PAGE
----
In terms of rent control, the NDP’s plan focuses on getting rid of the vacancy decontrol loophole (presented as meaning “you pay what the last tenant paid”). Additionally, the NDP platform commits to having rent control apply to all rental units. The Liberal Platform fixates on this issue and terms the current system a ‘two-tiered rental market’. The core of their plan is to eliminate this ‘two-tiered’ system by bringing all rental units under the same rent control measures. The platform argues that “smaller, more predictable” rent increases will help tenants stay in their homes. What is needed instead is the establishment of rent rollbacks to decrease current rental rates—not “smaller, more predictable” rent increases.

Ultimately, what is being put forward are band-aid solutions when what is needed is life-saving surgery. The proposed measures, if actually instituted, will allow a small percentage of low-income tenants to transition into more comfortable living arrangements over the next decade. For the majority of tenants, though, nothing will change.

The two platforms discussed here are the most far-reaching of any of the main political parties in the current election. To move beyond minor reform, then, it is necessary to look outside the box. The Communist Party of Ontario, for instance, is proposing to “build 200,000 units of rent-geared-to-income social housing units immediately, 550,000 units of affordable housing, [and] 15,000 units of transitional housing.”

The Party additionally promises to enact rent rollbacks to ensure that no-one in the province of Ontario is paying more than 20% of their income for rent and to replace the Landlord Tenancy Board with a tenant-led agency. They also promise to punish landlords who fail to maintain their rental units and exterminate pests up to the point of expropriation. Such policy commitments would substantially transform the housing landscape for tenants.

Achieving transformative change might not be accomplishable through simple formal election processes. For transformative change to happen we need to continuously work towards forming strong alliances that can rebalance the scales of power; we need to come together in mutual struggle and we need to build movements like the tenant movement we have right here in Kingston and of which Sebastian Vaillancourt, our Communist Party candidate, is a prominent member.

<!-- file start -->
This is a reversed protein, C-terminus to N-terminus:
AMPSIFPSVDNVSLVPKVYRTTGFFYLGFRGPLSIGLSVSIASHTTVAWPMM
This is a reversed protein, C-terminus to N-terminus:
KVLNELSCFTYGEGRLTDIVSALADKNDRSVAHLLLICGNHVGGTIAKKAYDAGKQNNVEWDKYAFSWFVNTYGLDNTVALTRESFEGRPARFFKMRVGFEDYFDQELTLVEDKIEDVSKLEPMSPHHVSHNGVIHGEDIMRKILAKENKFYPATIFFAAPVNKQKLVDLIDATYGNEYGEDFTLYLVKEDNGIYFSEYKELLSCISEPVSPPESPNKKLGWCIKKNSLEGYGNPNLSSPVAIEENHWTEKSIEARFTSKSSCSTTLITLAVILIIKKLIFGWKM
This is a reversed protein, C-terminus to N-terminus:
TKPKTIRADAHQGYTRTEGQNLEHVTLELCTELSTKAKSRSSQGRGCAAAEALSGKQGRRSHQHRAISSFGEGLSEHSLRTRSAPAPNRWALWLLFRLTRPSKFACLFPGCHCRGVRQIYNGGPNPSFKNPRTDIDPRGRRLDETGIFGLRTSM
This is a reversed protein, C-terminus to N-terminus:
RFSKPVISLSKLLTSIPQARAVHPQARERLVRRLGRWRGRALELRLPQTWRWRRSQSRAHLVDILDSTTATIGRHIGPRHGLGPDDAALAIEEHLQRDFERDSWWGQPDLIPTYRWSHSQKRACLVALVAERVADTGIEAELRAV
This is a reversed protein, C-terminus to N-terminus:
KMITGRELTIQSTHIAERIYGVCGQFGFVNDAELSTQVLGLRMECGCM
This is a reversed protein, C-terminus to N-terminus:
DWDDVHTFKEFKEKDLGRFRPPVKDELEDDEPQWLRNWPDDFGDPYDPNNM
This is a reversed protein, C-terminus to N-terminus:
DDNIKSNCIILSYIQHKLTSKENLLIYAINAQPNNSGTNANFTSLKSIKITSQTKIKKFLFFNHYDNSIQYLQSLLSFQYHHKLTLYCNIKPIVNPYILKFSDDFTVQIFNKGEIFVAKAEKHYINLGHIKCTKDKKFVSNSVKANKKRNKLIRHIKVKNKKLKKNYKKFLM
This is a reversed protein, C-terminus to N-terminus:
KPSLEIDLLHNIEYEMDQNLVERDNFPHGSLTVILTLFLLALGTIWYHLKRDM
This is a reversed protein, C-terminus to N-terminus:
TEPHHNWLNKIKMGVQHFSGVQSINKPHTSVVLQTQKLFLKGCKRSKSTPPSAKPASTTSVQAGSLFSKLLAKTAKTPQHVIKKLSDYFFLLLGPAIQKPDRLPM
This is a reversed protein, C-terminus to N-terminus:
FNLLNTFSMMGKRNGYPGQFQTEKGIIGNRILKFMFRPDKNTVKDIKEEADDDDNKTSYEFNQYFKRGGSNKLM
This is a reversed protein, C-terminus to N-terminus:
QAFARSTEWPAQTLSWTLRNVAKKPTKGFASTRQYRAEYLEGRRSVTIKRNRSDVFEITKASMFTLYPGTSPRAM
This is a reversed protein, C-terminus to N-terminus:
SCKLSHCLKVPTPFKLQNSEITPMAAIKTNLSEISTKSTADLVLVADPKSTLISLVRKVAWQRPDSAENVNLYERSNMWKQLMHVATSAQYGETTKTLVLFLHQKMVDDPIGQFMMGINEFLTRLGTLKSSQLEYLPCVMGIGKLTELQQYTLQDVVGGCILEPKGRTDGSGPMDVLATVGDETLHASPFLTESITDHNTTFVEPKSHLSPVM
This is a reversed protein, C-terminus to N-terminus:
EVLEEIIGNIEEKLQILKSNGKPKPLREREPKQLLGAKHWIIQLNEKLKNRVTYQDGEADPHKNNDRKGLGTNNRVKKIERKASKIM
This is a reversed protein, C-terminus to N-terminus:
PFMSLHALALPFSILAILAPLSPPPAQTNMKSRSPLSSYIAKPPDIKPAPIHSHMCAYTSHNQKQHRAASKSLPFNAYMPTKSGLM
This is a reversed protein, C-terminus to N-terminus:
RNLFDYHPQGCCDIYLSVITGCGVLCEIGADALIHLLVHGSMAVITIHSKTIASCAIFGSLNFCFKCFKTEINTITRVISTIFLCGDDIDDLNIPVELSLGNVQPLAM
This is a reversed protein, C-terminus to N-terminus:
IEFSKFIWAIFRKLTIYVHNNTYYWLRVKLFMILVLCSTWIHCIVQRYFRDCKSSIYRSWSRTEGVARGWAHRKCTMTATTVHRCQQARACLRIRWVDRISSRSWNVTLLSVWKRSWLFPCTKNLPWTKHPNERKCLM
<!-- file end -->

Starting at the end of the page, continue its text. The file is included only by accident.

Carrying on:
While Ted Hsu and Mary Rita Holland were sitting on a Conservative Mayor's handsomely-funded "Task Force on Housing" with a bunch of large landlords and developers ultimately coming up with recommendations that only suited the interests of those same corporations, Sebastian Vaillancourt was defending the

Belle Park Homeless encampment, providing encampment support for those chased away and around by the City's officers, he was serving burgers, cooking soup and making sandwiches for our unhoused neighbors and telling their stories through his brilliant audio podcasts and video documentaries.

Mary Rita Holland and Ted Hsu would like you to think that they care about housing issues and that their platforms are different from each other's and from that of the conservatives, but on Municipal level, they have shown very well that they can work tog

ether amicably with each other and the conservative Mayor in the interest of large landlords and developers. The only voice for tenants on offer in Kingston and the Islands is that of Sebastian Vaillancourt representing the Communist Party of Canada.

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Dear Neighbours, Thank you to the 2,682 voters who went to the polls on Monday, October 24 and cast their ballots for the People’s Platform of Kingston. While we are disappointed with the results, we